British drivers will avoid an estimated £50 a year increase in motor insurance costs as the Government confirms it plans to do away with the controversial EU ‘Vnuk’ law, Transport Secretary Grant Shapps today [Sunday 21 February] announced.
The Vnuk law requires a wider range of vehicles than those such as cars and motorbikes to be insured, including ones previously not requiring insurance, such as golf buggies, mobility scooters and quad bikes.
The law also extends to vehicles on private land, meaning people with a ride-on lawnmower at home would require insurance where it would have previously not been needed.
Had the EU law been implemented in Great Britain, it would have meant the insurance industry would have been liable for almost £2 billion in extra overall costs. These costs would likely have been passed onto their customers – British road-users.
Now we have left the EU the measures no longer need to be implemented, helping road-users across the country steer clear of increased premiums – a clear win for motorists in Britain.
Bypassing Vnuk will also protect the existence of the UK’s world-leading motorsports industry. The EU’s rules would have meant any motorsports collision involving vehicles from go-karting to F1 would have been treated as regular road traffic incidents requiring insurance. This could have decimated the industry due to the additional insurance costs of roughly £458 million every single year. Scrapping the rules will save the industry from potential collapse and secure hundreds of thousands of jobs in the sector in the process.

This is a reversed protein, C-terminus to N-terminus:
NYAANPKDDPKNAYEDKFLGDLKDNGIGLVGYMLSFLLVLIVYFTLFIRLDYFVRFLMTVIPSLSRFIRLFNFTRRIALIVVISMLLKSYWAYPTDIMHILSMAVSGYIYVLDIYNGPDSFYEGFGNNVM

Transport Secretary Grant Shapps said:
“We have always disagreed with this over-the-top law that would only do one thing – hit the pockets of hard-working people up and down the country with an unnecessary hike in their car insurance. I am delighted to announce that we no longer need to implement it.
“Scrapping this rule would save the country billions of pounds and is part of a new and prosperous future for the UK outside the EU – a future in which we set our own rules and regulations.”
The UK officially left the EU on January 31, 2020, with the formal Transition Period coming to an end on December 31, 2020, after the ratification of the UK-EU Trade and Cooperation Agreement – allowing us to control our own rules and regulations and recover our economic and political independence.